Strange but true: seniors fear death less than running out of money in retirement.
Also, retirees who have constructed a nest egg have valid justifications to be concerned, since the traditional ways to plan for retirement may mean income can no longer cover expenses. Some retirees are now tapping their principal to make a decent living, pressed for time between decreasing investment balances and longer life expectancies.
In today's economic environment, traditional income investments are not working.
For example, 10-year Treasury bonds in the late 1990s offered a yield of around 6.50%, which translated to an income source you could count on. However, today's yield is much lower and probably not a viable return option to fund typical retirements.
The impact of this rate decline is sizable: over 20 years, the difference in yield for a $1 million investment in 10-year Treasuries is more than $1 million.
Today's retirees are getting hit hard by reduced bond yields - and the Social Security picture isn't too rosy either. Right now and for the near future, Social Security benefits are still being paid, but it has been estimated that the Social Security funds will be depleted as soon as 2035.
So what's a retiree to do? You could cut your expenses to the bone, and take the risk that your Social Security checks don't shrink. Or you could find an alternative investment that provides a steady, higher-rate income stream to replace dwindling bond yields.
Invest in Dividend Stocks
Dividend-paying stocks from low-risk, high-quality companies are a smart way to generate steady and reliable attractive income streams to replace low risk, low yielding Treasury and bond options.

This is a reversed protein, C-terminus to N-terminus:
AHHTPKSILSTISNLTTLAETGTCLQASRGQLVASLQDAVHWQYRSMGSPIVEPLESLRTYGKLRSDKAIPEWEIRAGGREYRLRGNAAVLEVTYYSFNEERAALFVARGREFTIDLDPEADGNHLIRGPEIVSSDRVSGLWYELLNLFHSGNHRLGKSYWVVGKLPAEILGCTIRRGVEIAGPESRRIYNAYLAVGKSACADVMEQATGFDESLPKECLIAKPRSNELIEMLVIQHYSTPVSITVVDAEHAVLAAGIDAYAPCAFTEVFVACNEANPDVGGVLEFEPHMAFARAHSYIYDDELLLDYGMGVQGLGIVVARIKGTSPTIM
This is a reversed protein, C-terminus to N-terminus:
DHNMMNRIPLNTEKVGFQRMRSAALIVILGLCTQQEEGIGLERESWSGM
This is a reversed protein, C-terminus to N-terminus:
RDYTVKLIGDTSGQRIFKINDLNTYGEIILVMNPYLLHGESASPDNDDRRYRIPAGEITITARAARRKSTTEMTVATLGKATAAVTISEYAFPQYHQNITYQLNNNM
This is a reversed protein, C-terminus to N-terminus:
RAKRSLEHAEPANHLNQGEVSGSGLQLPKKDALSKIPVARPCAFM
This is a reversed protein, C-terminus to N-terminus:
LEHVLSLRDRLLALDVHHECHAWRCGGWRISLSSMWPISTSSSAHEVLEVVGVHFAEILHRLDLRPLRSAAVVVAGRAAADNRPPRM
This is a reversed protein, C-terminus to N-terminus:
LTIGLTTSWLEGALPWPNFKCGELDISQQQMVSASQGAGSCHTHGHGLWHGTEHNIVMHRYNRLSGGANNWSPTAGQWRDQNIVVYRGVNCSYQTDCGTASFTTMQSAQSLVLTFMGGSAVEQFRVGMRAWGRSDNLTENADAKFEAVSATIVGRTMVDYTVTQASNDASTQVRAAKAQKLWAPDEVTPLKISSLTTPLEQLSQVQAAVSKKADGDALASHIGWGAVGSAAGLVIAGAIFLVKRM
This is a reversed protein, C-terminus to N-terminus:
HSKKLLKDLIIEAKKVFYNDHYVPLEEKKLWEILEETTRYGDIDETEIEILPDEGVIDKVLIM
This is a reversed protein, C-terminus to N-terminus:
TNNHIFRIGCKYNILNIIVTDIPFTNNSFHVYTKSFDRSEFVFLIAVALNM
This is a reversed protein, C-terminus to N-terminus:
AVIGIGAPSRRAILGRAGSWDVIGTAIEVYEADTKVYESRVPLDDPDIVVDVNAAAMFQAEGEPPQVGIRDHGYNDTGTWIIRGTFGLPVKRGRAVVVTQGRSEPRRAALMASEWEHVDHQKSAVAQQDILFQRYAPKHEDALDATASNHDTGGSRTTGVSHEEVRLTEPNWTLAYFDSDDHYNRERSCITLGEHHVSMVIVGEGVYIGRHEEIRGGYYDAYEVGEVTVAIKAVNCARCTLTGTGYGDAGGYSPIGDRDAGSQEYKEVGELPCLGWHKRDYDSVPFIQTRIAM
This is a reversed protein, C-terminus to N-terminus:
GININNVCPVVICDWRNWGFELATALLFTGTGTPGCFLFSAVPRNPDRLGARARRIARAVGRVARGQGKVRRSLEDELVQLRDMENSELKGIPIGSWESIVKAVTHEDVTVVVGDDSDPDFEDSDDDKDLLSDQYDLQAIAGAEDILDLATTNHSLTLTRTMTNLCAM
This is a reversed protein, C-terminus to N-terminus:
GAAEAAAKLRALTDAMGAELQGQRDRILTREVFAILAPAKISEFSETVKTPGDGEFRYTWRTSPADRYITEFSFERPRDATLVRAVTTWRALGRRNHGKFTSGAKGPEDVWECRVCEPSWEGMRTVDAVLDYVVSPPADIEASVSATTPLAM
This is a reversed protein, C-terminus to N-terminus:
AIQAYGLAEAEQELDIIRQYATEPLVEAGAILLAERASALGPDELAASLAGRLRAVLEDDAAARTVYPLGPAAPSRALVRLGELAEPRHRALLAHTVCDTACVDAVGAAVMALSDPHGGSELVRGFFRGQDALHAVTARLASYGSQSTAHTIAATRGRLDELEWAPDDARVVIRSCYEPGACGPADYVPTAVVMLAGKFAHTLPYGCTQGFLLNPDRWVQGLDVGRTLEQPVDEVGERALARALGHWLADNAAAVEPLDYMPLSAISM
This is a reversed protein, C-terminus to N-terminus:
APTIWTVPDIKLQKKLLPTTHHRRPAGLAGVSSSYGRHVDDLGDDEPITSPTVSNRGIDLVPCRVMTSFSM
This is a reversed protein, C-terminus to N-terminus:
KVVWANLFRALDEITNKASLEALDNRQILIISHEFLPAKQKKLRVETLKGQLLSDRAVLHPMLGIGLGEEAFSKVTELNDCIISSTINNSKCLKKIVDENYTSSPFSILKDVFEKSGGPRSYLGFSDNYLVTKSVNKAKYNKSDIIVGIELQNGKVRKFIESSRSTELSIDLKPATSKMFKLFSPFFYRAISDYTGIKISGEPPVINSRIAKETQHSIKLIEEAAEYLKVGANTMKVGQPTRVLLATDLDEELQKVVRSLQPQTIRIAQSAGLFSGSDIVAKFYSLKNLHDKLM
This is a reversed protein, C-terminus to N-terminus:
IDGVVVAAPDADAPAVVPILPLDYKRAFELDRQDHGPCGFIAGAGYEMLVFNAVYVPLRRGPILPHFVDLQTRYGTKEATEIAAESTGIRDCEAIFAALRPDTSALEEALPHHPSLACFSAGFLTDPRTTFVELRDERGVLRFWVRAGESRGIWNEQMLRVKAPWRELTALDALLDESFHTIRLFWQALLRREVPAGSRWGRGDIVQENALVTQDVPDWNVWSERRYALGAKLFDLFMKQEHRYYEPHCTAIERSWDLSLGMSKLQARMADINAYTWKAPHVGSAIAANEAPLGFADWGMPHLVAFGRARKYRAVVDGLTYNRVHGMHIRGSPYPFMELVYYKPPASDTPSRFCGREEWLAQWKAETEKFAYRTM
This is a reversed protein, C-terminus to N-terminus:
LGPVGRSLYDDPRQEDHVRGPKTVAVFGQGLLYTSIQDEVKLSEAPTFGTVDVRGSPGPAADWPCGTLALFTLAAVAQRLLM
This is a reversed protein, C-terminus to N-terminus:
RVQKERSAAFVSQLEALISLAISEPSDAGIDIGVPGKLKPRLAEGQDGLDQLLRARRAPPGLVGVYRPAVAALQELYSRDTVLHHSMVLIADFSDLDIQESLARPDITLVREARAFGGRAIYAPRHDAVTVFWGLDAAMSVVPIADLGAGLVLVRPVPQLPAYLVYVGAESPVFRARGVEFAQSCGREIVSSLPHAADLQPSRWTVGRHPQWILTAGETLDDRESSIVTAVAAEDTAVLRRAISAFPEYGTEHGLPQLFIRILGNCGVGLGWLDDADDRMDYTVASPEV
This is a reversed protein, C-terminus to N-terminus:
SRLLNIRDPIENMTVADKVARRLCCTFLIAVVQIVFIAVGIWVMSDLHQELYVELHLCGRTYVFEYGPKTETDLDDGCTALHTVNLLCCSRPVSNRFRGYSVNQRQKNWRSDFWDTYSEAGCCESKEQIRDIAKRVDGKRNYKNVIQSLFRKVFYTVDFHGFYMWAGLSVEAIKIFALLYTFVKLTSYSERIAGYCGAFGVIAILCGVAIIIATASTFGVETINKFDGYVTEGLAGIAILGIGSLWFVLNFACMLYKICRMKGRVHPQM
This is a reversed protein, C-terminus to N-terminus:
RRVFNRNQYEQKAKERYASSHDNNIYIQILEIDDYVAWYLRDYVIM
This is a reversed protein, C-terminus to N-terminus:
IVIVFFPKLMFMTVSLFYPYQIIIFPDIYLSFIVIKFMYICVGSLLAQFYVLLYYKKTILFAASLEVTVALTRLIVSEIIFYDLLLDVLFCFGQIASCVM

Look for stocks that have paid steady, increasing dividends for years (or decades), and have not cut their dividends even during recessions.
Going beyond those familiar names, you can find excellent dividend-paying stocks by following a few guidelines. Look for companies that pay a dividend yield of around 3%, with positive annual dividend growth. The growth rate is key to help combat the effects of inflation.
Here are three dividend-paying stocks retirees should consider for their nest egg portfolio.
Greif ( is currently shelling out a dividend of $0.5 per share, with a dividend yield of 3.03%. This compares to the Containers - Paper and Packaging industry's yield of 2.12% and the S&P 500's yield of 1.68%. The company's annualized dividend growth in the past year was 4.55%. GEF Quick Quote GEF - Free Report) Check Greif ( GEF Quick Quote GEF - Free Report) dividend history here>>> Paramount Group ( is paying out a dividend of $0.08 per share at the moment, with a dividend yield of 4.52% compared to the REIT and Equity Trust - Other industry's yield of 4.06% and the S&P 500's yield. The annualized dividend growth of the company was 10.71% over the past year. PGRE Quick Quote PGRE - Free Report) Check Paramount Group ( PGRE Quick Quote PGRE - Free Report) dividend history here>>>
Currently paying a dividend of $0.13 per share,
RPT Realty ( has a dividend yield of 5.7%. This is compared to the REIT and Equity Trust - Residential industry's yield of 3.08% and the S&P 500's current yield. Annualized dividend growth for the company in the past year was 73.33%. RPT Quick Quote RPT - Free Report) Check RPT Realty ( RPT Quick Quote RPT - Free Report) dividend history here>>> But aren't stocks generally more risky than bonds?
Overall, that is true. But stocks are a broad class, and you can reduce the risks significantly by selecting high-quality dividend stocks that can generate regular, predictable income and can also decrease the volatility of your portfolio compared to the overall stock market.
A silver lining to owning dividend stocks for your retirement portfolio is that many companies, especially blue chip stocks, increase their dividends over time, helping offset the effects of inflation on your potential retirement income.
Thinking about dividend-focused mutual funds or ETFs? Watch out for fees.
If you're thinking, "I want to invest in a dividend-focused ETF or mutual fund," make sure to do your homework. It's important to know that some mutual funds and specialized ETFs charge high fees, which may diminish your dividend gains or income and thwart the overall objective of this investment strategy. If you do want to invest in fund, research well to identify the best-quality dividend funds with the least charges.
Whether you select high-quality, low-fee funds or stocks, seeking the steady income of dividend-paying equities can potentially offer you a path to a better and more stress-free retirement.